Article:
Not everyone is terribly excited about Ireland's Rugby World Cup bid. Amid all the excitement at the announcement at the Royal School in Armagh last Friday, Traditional Unionist Voice leader Jim Allister's tweet struck a typically discordant note.
Telling to watch Martin McGuinness talk about "this Island nation" without a whimper of protest from Peter Robinson standing beside him!
— Jim Allister (@JimAllister) December 5, 2014
This has thus far been his only statement on the matter. TUV parliamentary candidate for East Antrim, Sammy Morrison, shares his leaders misgivings about the enterprise.
Morrison says there is unanimity within the party that,
...while the anthem of the Irish Republic is often played at rugby events that they don't recognise the fact that part of the island of Ireland is in the United Kingdom.
Morrison laments that one doesn't hear 'God Save The Queen' at Ireland matches and there is no place for the cross of St. Patrick or the Union flag at rugby matches. The 'All-Ireland' aspect of the bid also has caused disquiet within the ranks.
I took exception to Martin McGuinness talking about the nation of the island of Ireland. I also take exception to the contrived political links that Northern Ireland has with the Irish Republic because of the Belfast Agreement.
He did allow that there would be people in Northern Ireland who would be happy to 'see international rugby come to local stadia' but he is indifferent to it.
Asked if he and his party colleagues, support the Irish rugby team, he said he's aware of party colleagues who do, but that he 'personally does not.' He prefers to support the British teams.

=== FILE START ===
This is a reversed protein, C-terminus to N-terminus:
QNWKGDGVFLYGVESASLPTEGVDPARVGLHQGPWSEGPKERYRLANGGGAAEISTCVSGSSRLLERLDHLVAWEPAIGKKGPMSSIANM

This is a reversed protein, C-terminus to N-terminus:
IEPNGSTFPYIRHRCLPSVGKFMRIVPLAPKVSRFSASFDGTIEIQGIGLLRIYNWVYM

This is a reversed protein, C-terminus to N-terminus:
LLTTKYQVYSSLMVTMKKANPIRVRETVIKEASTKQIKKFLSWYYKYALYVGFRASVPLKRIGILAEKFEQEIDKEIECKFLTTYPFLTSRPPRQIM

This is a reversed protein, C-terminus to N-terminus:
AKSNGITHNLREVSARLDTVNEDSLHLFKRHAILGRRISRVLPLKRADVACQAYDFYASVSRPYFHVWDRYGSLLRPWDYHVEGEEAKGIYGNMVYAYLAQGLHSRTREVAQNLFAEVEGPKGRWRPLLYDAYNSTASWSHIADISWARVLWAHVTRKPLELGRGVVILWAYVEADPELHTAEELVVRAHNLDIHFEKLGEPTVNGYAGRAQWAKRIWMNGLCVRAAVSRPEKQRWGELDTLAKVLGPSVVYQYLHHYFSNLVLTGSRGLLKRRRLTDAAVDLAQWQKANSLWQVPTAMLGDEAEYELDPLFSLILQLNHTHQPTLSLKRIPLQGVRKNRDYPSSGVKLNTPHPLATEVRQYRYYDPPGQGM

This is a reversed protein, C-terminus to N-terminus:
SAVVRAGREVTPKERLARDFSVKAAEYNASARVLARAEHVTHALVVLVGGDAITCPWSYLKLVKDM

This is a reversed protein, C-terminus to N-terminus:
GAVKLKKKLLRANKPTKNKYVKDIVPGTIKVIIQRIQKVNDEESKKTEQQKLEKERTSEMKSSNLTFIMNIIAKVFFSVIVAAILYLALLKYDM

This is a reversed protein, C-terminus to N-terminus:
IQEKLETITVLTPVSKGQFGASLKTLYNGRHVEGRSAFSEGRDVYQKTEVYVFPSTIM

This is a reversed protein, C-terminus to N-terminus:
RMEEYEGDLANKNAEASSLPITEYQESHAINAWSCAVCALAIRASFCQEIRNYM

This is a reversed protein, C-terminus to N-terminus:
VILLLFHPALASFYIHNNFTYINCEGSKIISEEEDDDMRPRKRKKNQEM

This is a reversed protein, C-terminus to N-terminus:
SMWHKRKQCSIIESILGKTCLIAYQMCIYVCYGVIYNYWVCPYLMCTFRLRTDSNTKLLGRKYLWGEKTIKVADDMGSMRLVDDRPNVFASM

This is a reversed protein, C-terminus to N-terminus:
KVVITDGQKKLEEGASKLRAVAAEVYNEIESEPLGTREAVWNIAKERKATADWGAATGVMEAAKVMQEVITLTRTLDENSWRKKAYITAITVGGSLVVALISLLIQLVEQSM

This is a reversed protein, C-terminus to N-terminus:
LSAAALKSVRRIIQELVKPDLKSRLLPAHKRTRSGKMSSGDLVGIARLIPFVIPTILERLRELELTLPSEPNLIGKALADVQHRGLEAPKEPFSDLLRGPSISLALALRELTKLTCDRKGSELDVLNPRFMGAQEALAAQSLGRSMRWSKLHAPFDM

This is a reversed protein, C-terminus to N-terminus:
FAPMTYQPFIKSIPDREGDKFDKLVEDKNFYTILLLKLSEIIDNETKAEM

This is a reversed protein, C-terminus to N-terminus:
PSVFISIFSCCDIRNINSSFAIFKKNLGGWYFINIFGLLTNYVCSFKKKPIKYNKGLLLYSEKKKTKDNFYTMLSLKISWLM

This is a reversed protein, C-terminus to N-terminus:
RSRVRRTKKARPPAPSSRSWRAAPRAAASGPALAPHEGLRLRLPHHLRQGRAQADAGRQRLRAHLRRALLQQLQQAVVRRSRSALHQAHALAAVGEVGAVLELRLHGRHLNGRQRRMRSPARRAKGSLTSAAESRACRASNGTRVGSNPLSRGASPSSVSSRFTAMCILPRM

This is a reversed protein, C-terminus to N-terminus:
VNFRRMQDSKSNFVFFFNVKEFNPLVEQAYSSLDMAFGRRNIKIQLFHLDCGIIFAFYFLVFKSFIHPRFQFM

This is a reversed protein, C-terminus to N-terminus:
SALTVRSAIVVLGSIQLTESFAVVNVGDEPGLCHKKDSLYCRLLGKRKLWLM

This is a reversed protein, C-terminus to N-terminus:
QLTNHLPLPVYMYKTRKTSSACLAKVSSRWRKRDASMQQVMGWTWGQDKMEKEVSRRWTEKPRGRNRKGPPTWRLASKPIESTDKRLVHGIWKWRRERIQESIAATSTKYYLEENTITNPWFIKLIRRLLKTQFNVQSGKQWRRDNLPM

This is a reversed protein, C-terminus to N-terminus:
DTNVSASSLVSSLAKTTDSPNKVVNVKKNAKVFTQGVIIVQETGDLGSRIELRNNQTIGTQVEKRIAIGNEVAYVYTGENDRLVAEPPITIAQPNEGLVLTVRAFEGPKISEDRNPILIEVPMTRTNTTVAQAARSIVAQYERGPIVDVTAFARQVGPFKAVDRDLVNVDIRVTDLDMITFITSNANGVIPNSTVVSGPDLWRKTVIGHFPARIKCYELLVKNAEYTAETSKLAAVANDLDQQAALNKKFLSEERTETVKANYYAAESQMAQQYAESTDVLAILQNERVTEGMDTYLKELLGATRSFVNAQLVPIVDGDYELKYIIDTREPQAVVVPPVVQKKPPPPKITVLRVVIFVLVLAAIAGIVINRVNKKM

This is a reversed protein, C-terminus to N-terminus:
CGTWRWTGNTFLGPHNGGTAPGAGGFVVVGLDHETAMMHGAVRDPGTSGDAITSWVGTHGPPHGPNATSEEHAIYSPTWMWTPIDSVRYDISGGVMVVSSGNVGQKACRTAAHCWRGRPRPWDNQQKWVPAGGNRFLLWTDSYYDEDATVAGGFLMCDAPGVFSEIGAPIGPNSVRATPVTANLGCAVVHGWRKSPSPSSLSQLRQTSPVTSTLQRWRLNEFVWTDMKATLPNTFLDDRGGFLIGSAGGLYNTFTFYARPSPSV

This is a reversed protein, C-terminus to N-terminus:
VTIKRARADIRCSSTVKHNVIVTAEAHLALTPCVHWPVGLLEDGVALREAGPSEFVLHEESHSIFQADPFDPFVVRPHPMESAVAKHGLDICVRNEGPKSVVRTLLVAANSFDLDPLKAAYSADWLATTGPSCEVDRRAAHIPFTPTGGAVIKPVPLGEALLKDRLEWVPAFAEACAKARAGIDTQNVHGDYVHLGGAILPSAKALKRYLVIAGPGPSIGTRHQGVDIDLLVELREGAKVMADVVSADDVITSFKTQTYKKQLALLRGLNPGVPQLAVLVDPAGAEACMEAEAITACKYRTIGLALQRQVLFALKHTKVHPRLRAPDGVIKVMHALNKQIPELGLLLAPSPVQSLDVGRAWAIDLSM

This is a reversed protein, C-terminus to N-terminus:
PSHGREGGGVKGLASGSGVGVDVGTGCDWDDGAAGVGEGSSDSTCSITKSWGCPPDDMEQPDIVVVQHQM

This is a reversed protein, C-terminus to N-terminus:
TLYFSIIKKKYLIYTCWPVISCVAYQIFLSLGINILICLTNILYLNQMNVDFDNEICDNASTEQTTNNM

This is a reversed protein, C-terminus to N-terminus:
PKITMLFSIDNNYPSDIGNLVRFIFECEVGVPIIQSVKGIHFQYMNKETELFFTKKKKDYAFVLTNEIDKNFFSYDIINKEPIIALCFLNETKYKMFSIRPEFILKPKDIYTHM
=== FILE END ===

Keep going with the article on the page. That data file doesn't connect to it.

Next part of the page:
What I see in predominance when it comes to events at the Six Nations in Dublin is the tricolour and I don't see any recognition that there are people from Northern Ireland who don't feel any allegiance to that flag, and in fact, associate that flag, and I'm conscious that someone in the south would not associate it with this, but this is the reality in Northern Ireland, associate it with a thirty year campaign of terror to force use into somewhere we didn't want to go politically.
Ireland has long been represented at international level by members of the Unionist community. Indeed, two former Irish wingers went on to become Unionist politicians - albeit as part of the most moderate strand of Unionism , the now almost irrelevant Ulster Unionist party.
Trevor Ringland, the hero of the 1985 Triple Crown win, ran for the UUP in East Antrim at the last UK General Election. He quit the party over it's then leader Tom Elliot's refusal to countenance attending an All-Ireland final if an Ulster team made it. He subsequently joined the NI Conservatives.
And Tyrone Howe served as an Ulster Unionist councillor in Banbridge during the mid-noughties.
The TUV even had an ex-Irish international within it's ranks. Davy Tweed, currently serving a prison sentence for indecent assault, played four times for Ireland in 1995.
His first game was against France at Lansdowne Road. At 35, he was an aged debutant and his politics were well known at the time. Many eyes were fixed on him during the national anthem, but, according to Brendan Fanning, he didn't move a muscle - a myth has grown that he belted out God Save The Queen while everyone else was singing 'Amhrainn Na bhFiann' but there appears to be no evidence for this. Before the game, he was reputed to have said 'After 30 caps for my country, I've been selected to play for Ireland!'